Bench philosophy: Yeast recombinational cloning

Smart cloning
by Alejandro Montenegro-Montero, Labtimes 03/2010




Budding (S. cerevisiae)

Yeasts have developed a highly efficient homologous recombination system. Researchers may take advantage of it, to easily clone their gene of interest.

The logical next step after genome sequencing in the fascinating journey of exploring the underlying basis of living organisms, is trying to globally understand gene function and also, how gene expression is regulated. It is then easy to appreciate that this functional genomics step would benefit deeply from methodologies that allow for high-throughput cloning (of ORFs or regulatory sequences, such as promoters) and vector tailoring.

Molecular cloning is routine in any basic research molecular biology laboratory. Traditionally, this involves PCR-amplifying the region of interest using primers harbouring customised restriction sites, followed by digestion of the amplicon and the target vector, ligation and transformation into E. coli. Sometimes, you can use the PCR product directly in a digestion reaction with the proper enzymes (after column-purifying the PCR product) but cloning into pGEMT vector system is also frequently employed. This involves a TA tailing step (as high fidelity enzymes, used for cloning, typically produce blunt ends), bacterial transformation and screening. Once you digest your PCR product (directly or from pGEMT), you’ll have to digest the target vector with the same enzymes, set up a ligation reaction (the exact conditions of which may need some tweaking) and then use an aliquot of the reaction to transform bacteria. Note that you have to make sure that the enzymes you select do not cut within your region of interest. Ideally, you’ll use two different enzymes to linearise the target vector to avoid re-circularisation. Further, this methodology is dependent on the availability of restriction sites at the particular location on the target vector where you want to clone your fragment. You can then evaluate cloning success by doing colony PCR of the antibiotic-resistant colonies resulting from the transformation and, ultimately, sequencing.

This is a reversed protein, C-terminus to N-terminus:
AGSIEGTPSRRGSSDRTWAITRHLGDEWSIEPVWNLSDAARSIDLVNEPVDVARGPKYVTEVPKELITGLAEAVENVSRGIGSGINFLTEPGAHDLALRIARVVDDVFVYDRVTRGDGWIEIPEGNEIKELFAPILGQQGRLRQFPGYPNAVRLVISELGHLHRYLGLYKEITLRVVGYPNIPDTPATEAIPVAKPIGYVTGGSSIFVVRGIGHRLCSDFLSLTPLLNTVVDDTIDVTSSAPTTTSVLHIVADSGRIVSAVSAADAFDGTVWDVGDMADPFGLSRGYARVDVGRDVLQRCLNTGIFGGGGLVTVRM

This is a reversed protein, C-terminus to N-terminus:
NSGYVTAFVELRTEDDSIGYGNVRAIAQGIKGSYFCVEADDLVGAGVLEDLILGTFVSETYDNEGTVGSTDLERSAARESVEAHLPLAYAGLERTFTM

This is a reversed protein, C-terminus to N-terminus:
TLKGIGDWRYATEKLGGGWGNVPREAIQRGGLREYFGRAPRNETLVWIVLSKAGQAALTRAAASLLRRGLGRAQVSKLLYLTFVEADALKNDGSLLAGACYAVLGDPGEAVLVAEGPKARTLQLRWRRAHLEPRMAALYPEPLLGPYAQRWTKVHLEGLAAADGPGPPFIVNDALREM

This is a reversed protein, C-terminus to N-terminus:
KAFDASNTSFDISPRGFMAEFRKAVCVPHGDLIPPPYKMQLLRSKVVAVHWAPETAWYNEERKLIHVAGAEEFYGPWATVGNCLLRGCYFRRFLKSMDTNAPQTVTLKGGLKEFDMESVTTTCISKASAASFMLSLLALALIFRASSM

Other approaches for cloning PCR products include blunt-end cloning, TA cloning, ligation-independent cloning and others. All these require post-PCR enzymatic treatments (e.g. restriction enzyme digestions, ligations, processing by T4 DNA polymerase, etc.), are time consuming and need a lot of manual input. These then, are not an ideal choice for high-throughput analyses or when the design of complex constructs (involving bringing together four or more DNA fragments) is required.

Recombinational cloning methods overcome many of the practical limitations of traditional cloning and have been used for several high-throughput studies and vector tailoring. In this article, I will try to briefly describe a highly efficient, cheap and simple method, useful for the cloning of PCR products and vector construction, based on in vivo recombination using either baker’s yeast (S. cerevisiae) or bacteria (E. coli). I will mainly describe the methodology using yeast, as it is the one we have been using the longest in our laboratory, but the same principles apply to E. coli.


A) A segment of interest is PCR-amplified with primers designed to contain 20-40 nt of homology to the region of the vector where recombination is to occur. The vector is linearised with restriction enzymes, which generate a gap that will be repaired after integration of the segment by homologous recombination in yeast (see text for details). B) YRC can be used to assemble complex constructs as multiple overlapping inserts can be co-transformed into yeast.

Simple strategy

The cloning strategy we use routinely in our lab is called Yeast Recombinational Cloning (YRC, also referred to as “gap-repair cloning”), a strategy which has been around for some time (Ma et al., Gene 58, 201-216, 1987) and has been refined over the years (Oldenburg et al., Nucleic Acids Res. 25, 451-452, 1997; Gibson, Nucleic Acids Res. 37, 6984-6990, 2009). The concept behind this strategy is simple: homologous recombination in yeast can be used to generate a DNA fragment from overlapping independent parts. So, if the segment you’d like to clone into a particular vector bears homology to defined vector sequences, it can be directly integrated into the linearised vector, after co-transformation into yeast, by in vivo recombination through the endogenous double-strand break repair pathway.

The highly efficient recombination system in yeast was initially exploited for genetic studies in this organism and it has since been used for the creation of ORF libraries and construction of yeast plasmids, among other applications, extending beyond yeast biology to other organisms.

Initially, it was shown that a DNA restriction fragment containing appropriate sequence homology to a linearised target vector and spanning the gap, could serve as a substrate for such “gap-repair” cloning (it’s called gap repair, as you’ll repair the restriction enzyme-derived gap in the linearised vector once the fragment of interest is incorporated through homologous recombination). An important advance in the use of such recombination-based methods for gene cloning and plasmid construction in yeast, involved the use of PCR (rather than restriction assays) to generate the DNA fragment to be used. As it was shown that the length of sequence homology needed to promote efficient recombination between the segment of interest and the vector was small (∼20-40 nt), it was quickly realised that these sequences could be included as part of the PCR primers used to amplify the segment of interest. Thus, any sequence could be cloned into any vector, as long as they share an appropriate region of sequence homology, which can be added to the amplicon through proper primer design. Such “recombination-mediated PCR-directed” plasmid construction strategy arose then as a simple and flexible cloning alternative.